Scams have entered the next stage in their evolution, the regulator said.
First-generation scams offered unregulated physical assets, such as commercial property, for direct investment.
Second-generation scams obscured those underlying unregulated physical assets by creating a special purpose vehicles (SPV) to acquire them using funding raised by the issue of corporate bonds.
Third-generation scams use the services of a discretionary fund manager (DFM) to create an investment portfolio that does not require the direct input of the investor. The portfolio then invests in an SPV.
The driver for this evolution has been to obscure the nature of the ultimate underlying investment.
The regulator identified non-standard assets as particularly vulnerable to exploitation by third parties.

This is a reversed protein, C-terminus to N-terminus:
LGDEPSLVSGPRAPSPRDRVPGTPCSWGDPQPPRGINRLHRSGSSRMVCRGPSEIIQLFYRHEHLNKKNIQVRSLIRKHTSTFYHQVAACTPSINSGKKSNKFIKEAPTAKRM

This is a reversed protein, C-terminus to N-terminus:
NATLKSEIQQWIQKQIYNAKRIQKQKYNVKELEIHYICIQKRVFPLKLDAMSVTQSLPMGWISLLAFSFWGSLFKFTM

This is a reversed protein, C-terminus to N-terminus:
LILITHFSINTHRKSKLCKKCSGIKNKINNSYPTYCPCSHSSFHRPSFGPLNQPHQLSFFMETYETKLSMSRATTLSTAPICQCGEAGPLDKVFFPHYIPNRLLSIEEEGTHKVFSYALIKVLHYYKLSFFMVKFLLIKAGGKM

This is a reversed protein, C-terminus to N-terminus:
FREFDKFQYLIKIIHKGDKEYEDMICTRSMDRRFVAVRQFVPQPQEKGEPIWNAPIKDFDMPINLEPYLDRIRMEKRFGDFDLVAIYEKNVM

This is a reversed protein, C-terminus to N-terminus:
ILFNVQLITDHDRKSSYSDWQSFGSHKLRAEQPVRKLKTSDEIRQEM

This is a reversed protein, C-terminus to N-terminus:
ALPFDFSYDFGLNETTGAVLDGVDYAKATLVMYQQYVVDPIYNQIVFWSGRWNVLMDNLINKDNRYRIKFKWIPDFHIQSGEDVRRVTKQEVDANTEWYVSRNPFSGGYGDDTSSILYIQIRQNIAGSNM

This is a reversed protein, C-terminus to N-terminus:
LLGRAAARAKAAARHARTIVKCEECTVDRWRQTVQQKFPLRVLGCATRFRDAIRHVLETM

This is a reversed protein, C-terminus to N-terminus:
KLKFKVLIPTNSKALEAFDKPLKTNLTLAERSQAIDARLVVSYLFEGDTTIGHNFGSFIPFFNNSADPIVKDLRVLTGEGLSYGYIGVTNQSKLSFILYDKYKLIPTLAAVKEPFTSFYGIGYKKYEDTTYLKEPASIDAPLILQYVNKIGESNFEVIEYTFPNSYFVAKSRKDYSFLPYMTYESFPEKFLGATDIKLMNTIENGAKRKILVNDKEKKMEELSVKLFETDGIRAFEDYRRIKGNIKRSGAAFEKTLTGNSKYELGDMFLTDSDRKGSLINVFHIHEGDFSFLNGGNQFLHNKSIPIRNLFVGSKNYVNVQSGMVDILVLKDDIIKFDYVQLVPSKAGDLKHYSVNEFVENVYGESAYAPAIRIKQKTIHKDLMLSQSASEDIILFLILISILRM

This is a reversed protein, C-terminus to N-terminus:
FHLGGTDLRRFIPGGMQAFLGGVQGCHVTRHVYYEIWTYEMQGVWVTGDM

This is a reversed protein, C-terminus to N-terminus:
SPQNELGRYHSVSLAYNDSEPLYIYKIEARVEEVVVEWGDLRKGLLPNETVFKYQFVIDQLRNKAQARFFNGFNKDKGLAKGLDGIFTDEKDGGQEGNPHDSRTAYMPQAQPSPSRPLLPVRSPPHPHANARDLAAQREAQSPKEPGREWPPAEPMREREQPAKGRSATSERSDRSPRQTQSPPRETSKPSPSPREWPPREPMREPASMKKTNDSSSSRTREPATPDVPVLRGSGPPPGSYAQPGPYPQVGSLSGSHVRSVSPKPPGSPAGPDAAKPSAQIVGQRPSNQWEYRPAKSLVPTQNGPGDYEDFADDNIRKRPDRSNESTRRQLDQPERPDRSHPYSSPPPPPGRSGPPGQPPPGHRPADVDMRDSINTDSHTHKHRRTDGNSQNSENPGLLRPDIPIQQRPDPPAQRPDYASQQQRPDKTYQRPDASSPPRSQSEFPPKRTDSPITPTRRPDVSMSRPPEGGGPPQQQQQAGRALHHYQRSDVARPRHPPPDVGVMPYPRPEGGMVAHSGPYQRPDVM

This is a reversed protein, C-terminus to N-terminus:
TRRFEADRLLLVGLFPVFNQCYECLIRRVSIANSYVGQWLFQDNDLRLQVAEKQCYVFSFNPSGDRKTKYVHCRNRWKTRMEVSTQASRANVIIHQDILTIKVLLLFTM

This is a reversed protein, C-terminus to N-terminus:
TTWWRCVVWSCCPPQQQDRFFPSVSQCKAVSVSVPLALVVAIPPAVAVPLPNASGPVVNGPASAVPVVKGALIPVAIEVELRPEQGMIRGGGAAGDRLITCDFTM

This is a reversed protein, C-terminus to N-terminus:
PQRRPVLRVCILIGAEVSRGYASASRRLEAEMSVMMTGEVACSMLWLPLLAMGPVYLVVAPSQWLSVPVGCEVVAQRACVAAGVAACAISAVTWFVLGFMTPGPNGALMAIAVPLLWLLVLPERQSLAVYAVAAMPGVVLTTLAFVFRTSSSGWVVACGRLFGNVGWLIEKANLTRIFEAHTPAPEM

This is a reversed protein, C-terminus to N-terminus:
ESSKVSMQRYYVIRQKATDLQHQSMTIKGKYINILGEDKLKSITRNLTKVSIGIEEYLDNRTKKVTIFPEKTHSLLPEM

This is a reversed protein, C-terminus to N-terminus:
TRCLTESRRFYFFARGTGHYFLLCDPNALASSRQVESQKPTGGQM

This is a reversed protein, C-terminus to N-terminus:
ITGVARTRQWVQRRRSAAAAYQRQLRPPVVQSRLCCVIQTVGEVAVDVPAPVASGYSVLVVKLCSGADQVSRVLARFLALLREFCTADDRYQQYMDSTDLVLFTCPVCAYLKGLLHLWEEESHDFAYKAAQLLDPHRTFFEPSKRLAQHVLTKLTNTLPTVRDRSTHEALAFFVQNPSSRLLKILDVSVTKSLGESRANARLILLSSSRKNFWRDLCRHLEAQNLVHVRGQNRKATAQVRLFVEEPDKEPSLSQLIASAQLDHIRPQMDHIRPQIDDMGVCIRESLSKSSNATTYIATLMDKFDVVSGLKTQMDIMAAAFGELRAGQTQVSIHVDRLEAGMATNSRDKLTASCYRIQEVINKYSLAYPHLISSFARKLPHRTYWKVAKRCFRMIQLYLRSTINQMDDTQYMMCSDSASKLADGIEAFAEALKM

Unlike standard assets, they do not need to appear on a list, be capable of being accurately and fairly valued on an ongoing basis, or be readily realised within 30 days whenever required.
Pension transfer warning
In a separate press release, also issued on Tuesday, the FCA signalled a renewed focus on domestic and international pension transfers.
The regulator said that it had become aware that some firms had been advising on pension transfers or switches without considering the assets in which their client’s funds will be invested.
“We are concerned that consumers receiving this advice are at risk of transferring into unsuitable investments, or worse, being scammed.
“Transferring pension benefits is usually irreversible. The merits or otherwise of the transfer may only become apparent years into the future. So, it is particularly important that firms advising on pension transfers ensure that their clients understand fully the implications of a proposed transfer before deciding whether or not to proceed.”